Heino Lipp

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Heino Lipp (June 21, 1922 – August 28, 2006) [1] was an Estonian athlete, who was one of the greatest decathlete in the decade of the 1940s, but he was never able to compete in the Olympic Games, because citizens of the Soviet Union were never allowed to travel outside the Soviet Union dominated Iron Curtain countries. He also competed in the shot put, making 6 European records in the event.

Career[edit]

Heino Lipp, born in Erra Parish (now Sonda Parish) near Kiviõli, Estonia was one of the great decathletes in history, but all his achievements have been obscured in the era of the Cold War politics. He was an Estonian, whose family were prominent advocates of Estonian sovereignty and brother was deemed a disloyal Estonian nationalist and was eventually murdered in a camp in Siberia. Therefore, Lipp was kept as a political prisoner and was periodically jailed by Soviet authorities. He was also not allowed to travel outside the Soviet Union.

In 1948 Track & Field News ranked him No. 1 in the T&FN World Rankings in decathlon. Four days after Bob Mathias won the 1948 Olympic decathlon with a total 7,139 points, Lipp, produced a decathlon score considerably higher than that of Mathias, scored 7,584 at a meeting in Tartu, Estonia and month after Olympics scored personal record 7,780 points in Kharkiv.[2]

Lipp's achievement, however, was discounted or disbelieved in the West, because the Iron Curtain policies of Joseph Stalin did not allow foreign observers, so there was no way to verify the results. The West never saw Lipp perform, and neither did Soviet bloc countries other than the USSR. Lipp, for example, was not allowed to travel to Budapest for the World University Games in 1949. Photos of the physically imposing Lipp were done in the style of the superman image of the new Soviet man, a Stakhanovite.

In 1951 the Soviet Union joined the Olympic movement and participated in the 1952 Summer Olympics. Lipp’s absence from the games was explained by the Soviet press as being due to “illness”. The real story is that the KGB had vetoed Lipp’s participation in the Olympics even though it was short distance away in Helsinki, Finland.[citation needed] Competing in 1952, he probably would not have challenged eventual gold-medal winner Mathias, but a silver medal was well within the range of possibility.[citation needed] (Lipp’s training was hampered when his scholarship was revoked in another Estonian repression in 1950, and he had to stalk deer and track small game animals daily to sustain himself.)[citation needed]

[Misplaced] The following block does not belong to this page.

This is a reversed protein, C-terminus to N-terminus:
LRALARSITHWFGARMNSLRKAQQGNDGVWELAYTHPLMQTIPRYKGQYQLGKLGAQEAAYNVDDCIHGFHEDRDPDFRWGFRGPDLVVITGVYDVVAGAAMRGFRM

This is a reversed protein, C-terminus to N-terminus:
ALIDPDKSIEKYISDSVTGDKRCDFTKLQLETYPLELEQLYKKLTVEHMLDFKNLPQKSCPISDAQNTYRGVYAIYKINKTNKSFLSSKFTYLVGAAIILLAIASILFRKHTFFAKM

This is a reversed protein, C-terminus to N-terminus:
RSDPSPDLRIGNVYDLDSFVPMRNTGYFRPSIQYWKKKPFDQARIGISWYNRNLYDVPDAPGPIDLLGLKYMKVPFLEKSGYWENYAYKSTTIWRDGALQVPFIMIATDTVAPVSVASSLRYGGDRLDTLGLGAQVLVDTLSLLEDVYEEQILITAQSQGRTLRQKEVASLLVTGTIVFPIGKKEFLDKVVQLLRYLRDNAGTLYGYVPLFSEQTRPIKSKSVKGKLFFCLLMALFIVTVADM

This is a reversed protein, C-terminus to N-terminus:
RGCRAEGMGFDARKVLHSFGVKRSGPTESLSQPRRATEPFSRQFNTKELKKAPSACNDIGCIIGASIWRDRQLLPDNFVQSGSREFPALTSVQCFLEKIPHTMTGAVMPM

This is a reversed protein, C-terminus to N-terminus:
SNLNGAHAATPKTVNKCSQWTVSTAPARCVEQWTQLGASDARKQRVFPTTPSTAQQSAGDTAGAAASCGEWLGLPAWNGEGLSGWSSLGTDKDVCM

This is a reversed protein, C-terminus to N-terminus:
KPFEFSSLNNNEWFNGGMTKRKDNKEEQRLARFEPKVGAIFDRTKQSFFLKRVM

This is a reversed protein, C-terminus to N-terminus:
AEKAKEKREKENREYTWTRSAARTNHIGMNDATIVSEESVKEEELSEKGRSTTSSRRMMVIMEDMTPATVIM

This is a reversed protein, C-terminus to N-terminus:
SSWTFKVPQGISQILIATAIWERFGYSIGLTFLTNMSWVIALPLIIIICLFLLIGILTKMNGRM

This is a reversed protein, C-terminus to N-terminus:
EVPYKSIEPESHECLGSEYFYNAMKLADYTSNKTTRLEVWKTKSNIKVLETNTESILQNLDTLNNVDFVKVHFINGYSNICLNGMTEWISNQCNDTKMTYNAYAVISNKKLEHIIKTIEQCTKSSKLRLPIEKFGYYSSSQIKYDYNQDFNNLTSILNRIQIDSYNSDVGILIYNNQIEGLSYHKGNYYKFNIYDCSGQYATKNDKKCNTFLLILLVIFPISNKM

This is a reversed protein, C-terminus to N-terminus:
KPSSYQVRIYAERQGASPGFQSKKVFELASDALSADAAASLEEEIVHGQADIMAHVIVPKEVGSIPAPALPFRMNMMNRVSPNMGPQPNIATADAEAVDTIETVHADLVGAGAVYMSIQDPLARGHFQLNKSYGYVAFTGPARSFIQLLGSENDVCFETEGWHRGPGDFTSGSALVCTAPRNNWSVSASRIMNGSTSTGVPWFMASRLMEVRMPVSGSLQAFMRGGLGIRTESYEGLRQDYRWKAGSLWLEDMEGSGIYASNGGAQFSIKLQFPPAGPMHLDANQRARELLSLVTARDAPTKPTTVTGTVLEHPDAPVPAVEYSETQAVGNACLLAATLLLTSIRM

Lipp was a Soviet champion 12 times and set 13 national records, and never gave the Soviet regime any cause of concern, yet his “suspect” family made him a “political unreliable” to the authorities.[3]

After Estonia broke from the Soviets in early 1990s Lipp came to United States for an Goodwill Games in Seattle as a guest of the US Chamber of Commerce.

He was out of favour with the authorities and did not get his chance to appear on an international stage until Barcelona when, at the age of 76, he proudly carried the Estonian flag at the opening ceremony of the 1992 Summer Olympics.[4]

T&FN world rankings[edit]

  • Decathlon: 1947 - 2nd, 1948 - 1st, 1949 - 2nd, 1950 - 4th, 1953 - 4th
  • Shot put: 1947 - 1st, 1948 - 5th, 1949 - 7th, 1950 - 3 rd, 1951 - 3rd, 1952 - 9th, 1953 - 10th
  • Discus throw: 1947 - 5th, 1948 - 5th,

Records[edit]

European shot put records
  • 16.66 24 May 1947 Tartu
  • 16.72 7 July 1947 Tartu
  • 16.73 3 September 1947 Kharkiv
  • 16.93 6 August 1950 Moscow
  • 16.95 17 June 1951 Põltsamaa
  • 16.98 7 September 1951 Minsk
Estonian decathlon records (points table since 1936)
  • 6631 1946 Tartu (11,2 - 6.23 - 14.72 - 1.65 - 53,3 - 15,6 - 38.90 - 3.10 - 50.06 - 5.04,8 )
  • 7097 1947 Tallinn (11,5 - 6.08 - 15.50 - 1.65 - 51,2 - 15,6 - 45.44 - 3.10 - 52.59 - 4.42,6)
  • 7584 1948 Tartu (11,3 - 6.40 - 16.04 - 1.70 - 51,7 - 15,4 - 46.78 - 3.40 - 59.07 - 4.49,4)
  • 7780 (7072 points table since 1985) 11 September 1948 Kharkiv (11,4 - 6.13 - 16.18 - 1.70 - 50,2 - 15,4 - 47.55 - 3.40 - 61.96 - 4.35,0)
Estonian discus throw records
Personal records
  • 100 m - 11,0s; long jump - 6,53m; shot put - 16.98m; high jump - 1,72m; 400 m - 50,2s; 110 m hurdles - 15,0s; discus throw - 52.18m; pole vault - 3.40m; javelin throw - 61.96m; 1,500 m - 4.33,2; decathlon - 7780p

Awards[edit]

References[edit]

  1. ^ Lääne, Tiit (2007). Heino Lipp (in Estonian). Eesti Olümpiakomitee. ISBN 978-9985-9808-1-1. 
  2. ^ Teemägi, Erlend (1963). Spordimehe sünd (in Estonian). Tallinn: Eesti Riiklik Kirjastus. pp. 7–38. 
  3. ^ Zarnowski, Frank (1996-08). Olympic Glory Denied: And a Final Opportunity for Glory Restored. Griffin Publishing Inc. ISBN 1-882180-70-4.  Check date values in: |date= (help) (A biographical profile of eleven of the "World's Greatest Athletes," all of whom, for reasons beyond their control, never reached the Olympic starting line: Austin Menaul in 1912, Fait Elkins 1928, Charles Hoff 1928, Hans-Heinrich Sievert 1936, Bill Watson 1940, Heino Lipp 1948, Russ Hodge 1968, Bob Coffman 1980, Guido Kratschmer 1980, Siegfried Wentz 1988, Dan O'Brien 1992)
  4. ^ Blame it on the Aussies by John Mehaffey
  5. ^ Tallinn awards(in Estonian)

External links[edit]